Much of this new cycle, or “next-level journalism”, is scrutinised in the 2016 edition of Trends in Newsrooms. Although we, the professional editors, no longer have the hegemony in the production and distribution of content, the future is curiously backed by a concept that lies at the genesis of journalism, and that is now more necessary than ever: the search for truth.
Rebirth of trust as key fundamental
Let us look forward. Establishing and keeping relationships with the public will increasingly be the essence of media, but there will be stability in this unwritten agreement only if it is based on trust. This sentiment can be translated by the obsession to practice something as simple as exposing facts ascertained accurately and without bias. The task often involves facing threats to the freedom of the press, or confronting previous versions circulating on social networks, generally at the request of lobbies, PR agencies, political interests or activist groups.
Journalism, transformed into “professional certification of content”, takes advantage of technology to multiply itself indefinitely for all current and still-to-be-conceived platforms. But in order to expand our activity, we need to break with outdated and inefficient newsroom formats, and to improve the production of content with the attractiveness and reliability provided by independent professional editors. This is the only way we can be contemporary enough and essential to future generations.
Towards a fairer society
On an increasing scale, newsrooms are becoming agnostic regarding media platforms. We are using social media more and more to amplify our job and to identify issues that deserve a professional approach. As can be seen from the trends exposed in the Trends in Newsrooms report, the path of our editorial efforts will include designing newsrooms to quickly adopt new forms of storytelling and present them fast and creatively, without ever losing sight of the human dimension of the first-hand account that thrills and positively transforms society.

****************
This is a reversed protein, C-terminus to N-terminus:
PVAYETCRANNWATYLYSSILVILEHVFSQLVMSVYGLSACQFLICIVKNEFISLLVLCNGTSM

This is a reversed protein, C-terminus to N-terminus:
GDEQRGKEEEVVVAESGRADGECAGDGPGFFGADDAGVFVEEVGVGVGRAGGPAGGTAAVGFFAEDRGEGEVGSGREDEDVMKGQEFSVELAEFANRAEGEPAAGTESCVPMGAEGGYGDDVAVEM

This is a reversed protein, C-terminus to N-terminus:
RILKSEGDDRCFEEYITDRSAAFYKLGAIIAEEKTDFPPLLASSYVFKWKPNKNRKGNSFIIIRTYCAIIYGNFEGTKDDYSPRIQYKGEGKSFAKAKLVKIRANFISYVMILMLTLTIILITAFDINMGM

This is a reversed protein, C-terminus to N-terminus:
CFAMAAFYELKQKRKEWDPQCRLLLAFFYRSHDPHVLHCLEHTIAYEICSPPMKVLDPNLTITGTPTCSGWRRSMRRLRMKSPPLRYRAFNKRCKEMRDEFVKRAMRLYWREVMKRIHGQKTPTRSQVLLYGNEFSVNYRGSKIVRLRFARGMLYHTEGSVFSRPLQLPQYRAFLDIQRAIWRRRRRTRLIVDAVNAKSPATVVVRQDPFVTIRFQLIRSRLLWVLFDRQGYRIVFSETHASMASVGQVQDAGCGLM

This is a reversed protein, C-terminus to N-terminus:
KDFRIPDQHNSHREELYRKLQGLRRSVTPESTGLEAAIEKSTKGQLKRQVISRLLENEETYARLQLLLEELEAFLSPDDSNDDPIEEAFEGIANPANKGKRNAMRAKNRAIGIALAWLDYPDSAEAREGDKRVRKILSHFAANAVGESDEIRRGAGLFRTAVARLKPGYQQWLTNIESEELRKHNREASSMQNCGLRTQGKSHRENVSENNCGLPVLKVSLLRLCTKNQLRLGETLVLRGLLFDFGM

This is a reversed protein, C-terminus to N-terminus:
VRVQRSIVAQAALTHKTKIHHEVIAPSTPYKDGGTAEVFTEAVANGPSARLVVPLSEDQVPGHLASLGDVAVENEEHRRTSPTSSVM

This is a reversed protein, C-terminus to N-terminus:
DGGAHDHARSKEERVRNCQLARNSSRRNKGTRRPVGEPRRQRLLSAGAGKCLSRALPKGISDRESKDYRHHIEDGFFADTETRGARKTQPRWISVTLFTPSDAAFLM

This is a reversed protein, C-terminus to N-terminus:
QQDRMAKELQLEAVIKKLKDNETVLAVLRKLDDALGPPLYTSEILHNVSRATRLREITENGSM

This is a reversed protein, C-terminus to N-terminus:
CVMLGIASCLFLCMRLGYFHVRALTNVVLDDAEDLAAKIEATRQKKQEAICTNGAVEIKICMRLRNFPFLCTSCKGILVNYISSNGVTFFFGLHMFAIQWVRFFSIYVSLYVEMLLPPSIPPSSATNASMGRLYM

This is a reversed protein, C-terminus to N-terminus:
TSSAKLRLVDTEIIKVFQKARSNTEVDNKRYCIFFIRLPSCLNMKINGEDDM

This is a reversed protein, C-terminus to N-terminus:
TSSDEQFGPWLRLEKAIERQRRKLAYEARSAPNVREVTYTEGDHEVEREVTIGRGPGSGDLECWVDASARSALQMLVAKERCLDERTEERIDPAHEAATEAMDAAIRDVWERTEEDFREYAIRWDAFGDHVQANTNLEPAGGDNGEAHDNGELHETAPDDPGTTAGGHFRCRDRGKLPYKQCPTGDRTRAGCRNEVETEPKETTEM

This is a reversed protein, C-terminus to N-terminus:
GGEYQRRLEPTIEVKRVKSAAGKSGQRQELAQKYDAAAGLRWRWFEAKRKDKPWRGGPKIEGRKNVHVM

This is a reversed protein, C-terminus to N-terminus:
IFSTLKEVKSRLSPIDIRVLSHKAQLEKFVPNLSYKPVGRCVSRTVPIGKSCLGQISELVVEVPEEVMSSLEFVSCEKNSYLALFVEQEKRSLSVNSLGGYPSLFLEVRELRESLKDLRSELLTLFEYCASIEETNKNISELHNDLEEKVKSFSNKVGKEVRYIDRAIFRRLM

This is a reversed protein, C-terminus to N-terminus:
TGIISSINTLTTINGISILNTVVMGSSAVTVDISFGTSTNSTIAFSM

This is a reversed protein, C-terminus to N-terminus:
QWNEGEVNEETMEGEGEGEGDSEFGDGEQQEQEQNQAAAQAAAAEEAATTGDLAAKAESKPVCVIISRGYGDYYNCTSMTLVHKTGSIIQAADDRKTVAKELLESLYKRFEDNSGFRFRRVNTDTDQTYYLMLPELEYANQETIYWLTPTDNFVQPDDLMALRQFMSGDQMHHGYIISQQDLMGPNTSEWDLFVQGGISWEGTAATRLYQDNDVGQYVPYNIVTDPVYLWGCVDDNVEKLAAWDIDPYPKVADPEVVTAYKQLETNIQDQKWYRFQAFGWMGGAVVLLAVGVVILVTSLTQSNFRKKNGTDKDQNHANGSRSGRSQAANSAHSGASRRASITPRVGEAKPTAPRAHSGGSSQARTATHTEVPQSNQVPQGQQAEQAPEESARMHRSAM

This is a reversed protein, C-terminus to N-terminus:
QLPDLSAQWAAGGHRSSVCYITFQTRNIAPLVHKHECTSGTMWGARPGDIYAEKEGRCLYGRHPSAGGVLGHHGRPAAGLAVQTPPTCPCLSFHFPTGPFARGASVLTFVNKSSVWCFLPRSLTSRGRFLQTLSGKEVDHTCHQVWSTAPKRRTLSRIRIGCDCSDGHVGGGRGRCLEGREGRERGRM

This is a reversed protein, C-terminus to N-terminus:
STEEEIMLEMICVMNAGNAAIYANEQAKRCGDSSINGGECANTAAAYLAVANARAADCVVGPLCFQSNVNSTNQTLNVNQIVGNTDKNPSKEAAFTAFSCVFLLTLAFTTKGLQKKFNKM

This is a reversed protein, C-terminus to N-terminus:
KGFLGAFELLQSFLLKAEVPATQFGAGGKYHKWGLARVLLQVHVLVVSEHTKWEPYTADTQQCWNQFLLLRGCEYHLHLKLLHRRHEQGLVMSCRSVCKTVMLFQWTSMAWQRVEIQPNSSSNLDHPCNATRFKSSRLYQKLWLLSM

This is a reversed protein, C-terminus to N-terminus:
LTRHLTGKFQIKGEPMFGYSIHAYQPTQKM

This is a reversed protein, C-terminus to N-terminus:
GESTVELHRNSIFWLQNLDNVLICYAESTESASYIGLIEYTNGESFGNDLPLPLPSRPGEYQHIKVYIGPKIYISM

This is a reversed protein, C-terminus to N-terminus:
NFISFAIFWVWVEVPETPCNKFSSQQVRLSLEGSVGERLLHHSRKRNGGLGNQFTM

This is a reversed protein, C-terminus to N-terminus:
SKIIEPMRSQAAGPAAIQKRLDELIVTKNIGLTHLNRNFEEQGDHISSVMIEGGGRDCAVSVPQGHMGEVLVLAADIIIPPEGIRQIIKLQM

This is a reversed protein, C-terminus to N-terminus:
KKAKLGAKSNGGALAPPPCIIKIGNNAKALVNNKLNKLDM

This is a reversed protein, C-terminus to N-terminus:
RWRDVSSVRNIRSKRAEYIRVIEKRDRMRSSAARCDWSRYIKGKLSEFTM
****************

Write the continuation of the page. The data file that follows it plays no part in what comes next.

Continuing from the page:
While enhancing our role as intermediaries between the facts and the public, we should also seek to be relationship managers, employing our expertise, our diversity of views and experience and, above all else, our professional independence to mediate conversations and contribute to a fairer society based on reliable information. This is what this new world is all about, synthesised in the trends carefully compiled by the World Editors Forum.
Download your copy of the 2016 Trends In Newsrooms report.